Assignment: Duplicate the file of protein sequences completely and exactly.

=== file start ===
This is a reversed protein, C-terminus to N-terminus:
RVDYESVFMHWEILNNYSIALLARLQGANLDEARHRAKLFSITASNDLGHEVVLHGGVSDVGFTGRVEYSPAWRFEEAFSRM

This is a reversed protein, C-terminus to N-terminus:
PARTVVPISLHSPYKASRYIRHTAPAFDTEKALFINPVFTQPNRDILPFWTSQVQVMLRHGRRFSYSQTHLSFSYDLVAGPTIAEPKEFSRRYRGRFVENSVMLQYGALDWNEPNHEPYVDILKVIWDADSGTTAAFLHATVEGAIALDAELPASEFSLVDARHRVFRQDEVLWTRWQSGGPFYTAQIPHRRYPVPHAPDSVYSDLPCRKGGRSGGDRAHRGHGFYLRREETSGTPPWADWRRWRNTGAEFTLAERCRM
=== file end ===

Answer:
This is a reversed protein, C-terminus to N-terminus:
RVDYESVFMHWEILNNYSIALLARLQGANLDEARHRAKLFSITASNDLGHEVVLHGGVSDVGFTGRVEYSPAWRFEEAFSRM

This is a reversed protein, C-terminus to N-terminus:
PARTVVPISLHSPYKASRYIRHTAPAFDTEKALFINPVFTQPNRDILPFWTSQVQVMLRHGRRFSYSQTHLSFSYDLVAGPTIAEPKEFSRRYRGRFVENSVMLQYGALDWNEPNHEPYVDILKVIWDADSGTTAAFLHATVEGAIALDAELPASEFSLVDARHRVFRQDEVLWTRWQSGGPFYTAQIPHRRYPVPHAPDSVYSDLPCRKGGRSGGDRAHRGHGFYLRREETSGTPPWADWRRWRNTGAEFTLAERCRM